“Mrs. Hill, this is a really nice kitchen. You have so much counter space! And the window looking out on your back yard is great. Our kitchen window looks out on our neighbor’s bedroom and their garbage cans.”
“Please call me Gladys, Emma. You’re on the west coast now. Thank you. When Bill retired a few years ago he was driving me bonkers, so I suggested he plan a renovation of the kitchen. He researched the original plans and tried to keep some of the historical elements while making it useful for the modern world. This drawer is a bread tin, and these things that look like drawers are actually bins for the flour and sugar. Over here is a laundry chute that goes down to the basement. No one ever thinks about having the laundry chute stop in the kitchen, but with all the dish towels I go through, we thought that would be a nice little detail.”
“I have a laundry chute in my room. I love it.”
“Tell me about your room.”
Claire and Bill were well into the first glass of the Sauvignon Blanc when Bill yelled back toward the kitchen.
“Glad? What are you two doing in there? Come out and join us. Get yourself a drink and bring something for Emma too. While you’re at it, grab those Ruffles.”
He turned to Claire. “I know I should serve something a little more elegant than Ruffles with this wine, but they are my favorite and Gladys only lets me have them on special occasions.”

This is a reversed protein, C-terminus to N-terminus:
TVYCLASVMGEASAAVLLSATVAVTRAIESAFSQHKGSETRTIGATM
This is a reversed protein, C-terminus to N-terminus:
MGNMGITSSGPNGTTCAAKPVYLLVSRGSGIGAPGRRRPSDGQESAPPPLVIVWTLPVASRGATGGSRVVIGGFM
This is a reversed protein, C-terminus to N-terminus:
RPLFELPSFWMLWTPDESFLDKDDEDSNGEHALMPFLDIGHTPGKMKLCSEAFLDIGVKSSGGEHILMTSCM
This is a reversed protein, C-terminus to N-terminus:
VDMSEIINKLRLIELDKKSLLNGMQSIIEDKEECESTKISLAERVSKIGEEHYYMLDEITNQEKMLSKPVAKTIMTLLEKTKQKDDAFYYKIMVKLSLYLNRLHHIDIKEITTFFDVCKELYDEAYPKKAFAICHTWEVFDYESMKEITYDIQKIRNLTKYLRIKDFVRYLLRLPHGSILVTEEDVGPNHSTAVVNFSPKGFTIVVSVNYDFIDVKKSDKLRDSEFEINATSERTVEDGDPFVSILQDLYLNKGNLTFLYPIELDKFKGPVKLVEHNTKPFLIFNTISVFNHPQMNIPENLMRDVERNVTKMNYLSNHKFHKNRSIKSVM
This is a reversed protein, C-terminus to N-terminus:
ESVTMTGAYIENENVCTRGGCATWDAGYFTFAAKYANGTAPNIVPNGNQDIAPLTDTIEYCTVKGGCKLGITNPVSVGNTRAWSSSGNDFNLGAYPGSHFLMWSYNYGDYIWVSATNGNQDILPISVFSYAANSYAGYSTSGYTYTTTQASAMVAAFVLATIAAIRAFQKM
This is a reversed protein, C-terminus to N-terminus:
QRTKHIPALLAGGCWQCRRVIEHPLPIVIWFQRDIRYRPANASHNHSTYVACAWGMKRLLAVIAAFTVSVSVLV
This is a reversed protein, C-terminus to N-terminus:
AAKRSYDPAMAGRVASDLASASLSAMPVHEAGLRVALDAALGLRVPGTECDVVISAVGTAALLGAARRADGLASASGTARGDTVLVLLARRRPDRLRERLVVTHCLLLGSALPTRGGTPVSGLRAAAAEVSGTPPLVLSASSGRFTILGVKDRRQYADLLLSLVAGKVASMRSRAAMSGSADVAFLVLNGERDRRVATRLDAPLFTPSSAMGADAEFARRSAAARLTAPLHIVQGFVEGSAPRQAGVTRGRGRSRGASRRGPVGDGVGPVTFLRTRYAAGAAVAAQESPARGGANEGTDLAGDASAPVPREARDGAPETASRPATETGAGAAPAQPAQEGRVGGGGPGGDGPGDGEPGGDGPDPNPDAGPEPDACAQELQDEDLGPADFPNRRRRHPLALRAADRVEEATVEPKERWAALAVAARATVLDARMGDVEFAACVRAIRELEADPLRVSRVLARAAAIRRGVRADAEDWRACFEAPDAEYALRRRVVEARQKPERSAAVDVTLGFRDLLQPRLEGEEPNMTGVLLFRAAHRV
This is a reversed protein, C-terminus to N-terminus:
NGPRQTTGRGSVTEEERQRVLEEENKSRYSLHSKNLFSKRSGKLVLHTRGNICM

Claire smiled. “So this is a special occasion?”
Bill turned to her with a warmth in his eyes she hadn’t seen prior to this evening. “Claire, I know I came on pretty strong in our meeting. I accept that. But I don’t want to apologize because it’s all fueled by my love for this church. It’s a special place. I’m not always good at expressing things that I feel deeply, and it was a lot easier for me to type that list than to talk about it face to face with a stranger.
“Having heard your last few sermons, and watching you at coffee hour and whatnot, I’ve come to realize that you are exactly the pastor that St. Rahab’s has needed for a good long while. Pastor Dale was a wonderful, godly man, and he helped people in ways we’ll never know. But he stayed too long, in part because we all saw his dementia and didn’t have the heart to cut him off from something he loved.
“Before the girls join us, I want to tell you something as my pastor. I’ve had a little cough lately, but it hasn’t gone away and my doc did some x-rays. There’s a shadow he’s not really sure about. Glad is my rock, as usual, and I go between being scared as hell and confident that we’ll deal with whatever comes our way. I’d just as soon you not tell anyone about this just yet. Alice Weston would probably show up with a platter of her Prune Drop Cookies, and that might kill me then and there. Oh, there you two are! Emma, pull up a chair and tell me about your drive out west.”
A good time was had by all, much to Claire and Emma’s surprise. Bill and Gladys had an easy rapport between them, and they were gracious hosts, and the meal was delicious. The dining room was surrounded by a collection of china plates and family photographs and made the space feel cozy. On the way home Emma decided it would be okay if Bill and Gladys made her an honorary grandchild. Claire decided maybe she could survive Bill after all. But she would keep the coffee and chocolate on hand all the same.